September 11: Tell Your Story

Add your story

Contribute to the historical record of September 11


View the featured stories
Browse all stories



The September 11 Digital Archive

Smithsonian National Museum of American History, Behring Center Smithsonian “September 11:
Bearing Witness to History”

     Story of September 11
<< Return to previous page

Contributed by: Sarah Lagasse
Contributor's location on 9/11:
Contributed on: 23 August 2002

How did you witness history on September 11th?

I am a Pentagon Police Officer and I had just briefed my traffic squad of the situation in New York and told them to be careful. I went into the Pentagon for a staff meeting and as I was waiting, I was doing what most of America was doing, watching the news. I couldn't belive what was happening. As I stood there, all of a sudden I heard a transmission over my police radio that stated "a plane has just hit the building." I couldn't believe what I had heard, I ran to the phone and called dispatch. I asked if I heard correctly, they said yes and I was on my way outside. There were people running out the doors with panicked looks on their faces. Officer Ochoa and I ran outside together. As soon as we got out of the building, it was dark outside, from all the smoke. I looked at Officer Ochoa and I told her we weren't dying today. Both of us were terrified because our fiances worked at the Pentagon too and we had no idea if they made it out alive. As we drove to the heliport side of the building, I couldn't believe what I saw. There were millions of pieces of debris everywhere and the building had this gaping whole of fire. I saw my fiance and hugged him, that was the best hug of my life. We told each other to be careful and that we loved eachother and that was the last I saw of him for hours. Unfortunately, Officer Ochoa didn't have the same luck, she didn't find her fiance until three hours later. I left the supervisor's truck out for supplies and ran to the building. There were some additional explosions (acetalyne tanks) after a few minutes, that is when the fire department shouted to get back. I ran back to the truck and assisted the fire department in setting up the triage that nobody came to. Later, I assisted in guarding evidence for the FBI. For the numerous weeks following the 11th, I assisted families in locating vehicles of loved ones they lost and guarding the rubble pile for the FBI.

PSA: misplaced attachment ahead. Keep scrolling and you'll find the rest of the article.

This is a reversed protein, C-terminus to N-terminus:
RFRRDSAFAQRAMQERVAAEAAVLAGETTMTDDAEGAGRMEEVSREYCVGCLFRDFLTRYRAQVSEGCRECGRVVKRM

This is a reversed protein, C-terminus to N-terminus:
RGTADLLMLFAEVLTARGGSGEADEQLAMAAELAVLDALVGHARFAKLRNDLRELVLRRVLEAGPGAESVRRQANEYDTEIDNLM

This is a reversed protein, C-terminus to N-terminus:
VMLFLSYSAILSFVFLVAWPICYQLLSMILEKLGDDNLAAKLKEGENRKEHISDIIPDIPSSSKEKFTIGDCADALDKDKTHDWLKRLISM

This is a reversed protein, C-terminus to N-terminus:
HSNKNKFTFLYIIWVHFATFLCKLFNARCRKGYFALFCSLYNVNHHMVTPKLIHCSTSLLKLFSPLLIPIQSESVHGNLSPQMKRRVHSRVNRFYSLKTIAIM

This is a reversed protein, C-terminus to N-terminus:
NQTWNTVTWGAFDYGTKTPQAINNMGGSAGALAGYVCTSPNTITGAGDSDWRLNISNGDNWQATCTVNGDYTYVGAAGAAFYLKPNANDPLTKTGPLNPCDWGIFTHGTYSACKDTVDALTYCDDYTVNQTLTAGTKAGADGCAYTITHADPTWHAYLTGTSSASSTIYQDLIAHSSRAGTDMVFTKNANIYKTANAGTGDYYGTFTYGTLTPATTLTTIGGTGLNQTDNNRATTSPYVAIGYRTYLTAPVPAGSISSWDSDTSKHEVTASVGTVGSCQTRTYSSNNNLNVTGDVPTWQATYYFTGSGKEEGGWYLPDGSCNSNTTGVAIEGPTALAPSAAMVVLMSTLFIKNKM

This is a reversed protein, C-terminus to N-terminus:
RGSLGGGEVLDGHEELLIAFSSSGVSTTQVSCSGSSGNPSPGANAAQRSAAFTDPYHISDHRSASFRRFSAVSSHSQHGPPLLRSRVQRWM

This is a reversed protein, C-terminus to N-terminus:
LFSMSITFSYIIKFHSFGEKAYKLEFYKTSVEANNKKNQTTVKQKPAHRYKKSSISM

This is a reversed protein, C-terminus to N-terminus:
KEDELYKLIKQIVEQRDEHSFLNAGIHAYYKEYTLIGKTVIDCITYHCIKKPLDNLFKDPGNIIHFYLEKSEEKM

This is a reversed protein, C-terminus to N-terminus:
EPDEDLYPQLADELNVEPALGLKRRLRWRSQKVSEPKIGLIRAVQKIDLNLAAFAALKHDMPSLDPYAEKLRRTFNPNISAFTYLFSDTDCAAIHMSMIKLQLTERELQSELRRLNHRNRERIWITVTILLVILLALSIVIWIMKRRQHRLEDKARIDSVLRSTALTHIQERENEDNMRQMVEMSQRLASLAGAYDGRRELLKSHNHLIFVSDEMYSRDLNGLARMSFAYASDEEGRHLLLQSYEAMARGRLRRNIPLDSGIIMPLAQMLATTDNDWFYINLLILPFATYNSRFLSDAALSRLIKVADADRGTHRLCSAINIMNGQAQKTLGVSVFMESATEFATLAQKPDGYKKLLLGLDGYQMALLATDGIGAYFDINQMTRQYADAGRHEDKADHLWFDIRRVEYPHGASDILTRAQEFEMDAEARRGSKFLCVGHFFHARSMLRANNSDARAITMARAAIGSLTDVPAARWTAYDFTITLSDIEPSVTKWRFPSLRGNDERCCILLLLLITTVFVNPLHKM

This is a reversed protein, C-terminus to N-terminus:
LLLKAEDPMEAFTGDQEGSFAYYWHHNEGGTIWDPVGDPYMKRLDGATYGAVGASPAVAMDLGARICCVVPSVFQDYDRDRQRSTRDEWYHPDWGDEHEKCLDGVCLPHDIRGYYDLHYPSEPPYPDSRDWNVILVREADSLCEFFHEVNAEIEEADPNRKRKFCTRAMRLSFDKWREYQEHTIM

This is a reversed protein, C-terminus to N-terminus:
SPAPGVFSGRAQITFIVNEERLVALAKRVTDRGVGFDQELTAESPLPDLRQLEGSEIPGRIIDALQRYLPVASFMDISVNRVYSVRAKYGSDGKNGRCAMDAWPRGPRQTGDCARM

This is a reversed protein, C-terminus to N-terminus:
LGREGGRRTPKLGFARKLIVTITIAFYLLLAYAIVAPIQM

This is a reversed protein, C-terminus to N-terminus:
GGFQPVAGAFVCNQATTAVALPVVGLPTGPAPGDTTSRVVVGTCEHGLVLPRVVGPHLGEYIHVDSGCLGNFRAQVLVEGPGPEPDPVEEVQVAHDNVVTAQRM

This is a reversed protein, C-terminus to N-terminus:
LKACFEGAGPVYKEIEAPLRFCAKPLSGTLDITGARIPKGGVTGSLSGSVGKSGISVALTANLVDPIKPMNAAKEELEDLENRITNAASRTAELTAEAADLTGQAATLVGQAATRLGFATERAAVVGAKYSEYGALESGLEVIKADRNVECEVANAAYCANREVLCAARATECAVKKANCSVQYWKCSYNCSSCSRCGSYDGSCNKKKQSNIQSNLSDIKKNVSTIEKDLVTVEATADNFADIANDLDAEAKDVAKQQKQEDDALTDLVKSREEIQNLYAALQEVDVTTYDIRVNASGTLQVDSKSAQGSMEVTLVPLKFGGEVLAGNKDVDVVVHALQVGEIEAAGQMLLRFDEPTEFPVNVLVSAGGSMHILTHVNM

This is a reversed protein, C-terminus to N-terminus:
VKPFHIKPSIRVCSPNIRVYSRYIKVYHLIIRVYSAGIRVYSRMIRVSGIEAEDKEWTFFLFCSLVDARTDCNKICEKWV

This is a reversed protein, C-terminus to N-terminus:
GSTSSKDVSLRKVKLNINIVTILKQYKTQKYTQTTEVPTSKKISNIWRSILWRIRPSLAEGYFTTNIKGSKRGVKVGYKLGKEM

Has your life changed because of September 11, 2001?

Yes, I believe everyone's lives have changed. I feel very lucky to be alive and to have my husband with me. It was nice to get home after 12 hours working on the 11th to listen to our answering machine. So many people called to check on us - its amazing how many people's lives you touch. It was good to know so many of our friends love us and thought of us immediately when they heard about the atack. I live for each day. I know that there will be another attack and that it could be tomorrow. I make sure I tell my family and friends that I love them. I try to soak in everything, notice everything, realize just how wonderful the simplest things are and that we should treasure them. We have spent a lot of time together and with our family and friends. That is what is important now. As of Septemeber 12, 2001, its more about the little things that make you happy.

What do you think should be remembered about September 11th?

The people of the United States of America were more united than ever. I also belive we should remember all the innocent people that were lost and the families they have left behind.

Did you fly an American flag after the events of September 11th?

Yes. I think the flag is beautiful and that everyone in this country should fly it. I know everytime I hear the Star Spangled Banner I cry. The land of the free...I can't believe someone would attack us because we are free.

Cite as: Sarah Lagasse, Smithsonian Story #390, The September 11 Digital Archive, 23 August 2002, <>.
Archival Information: 381 words, 1946 characters

<< Return to previous page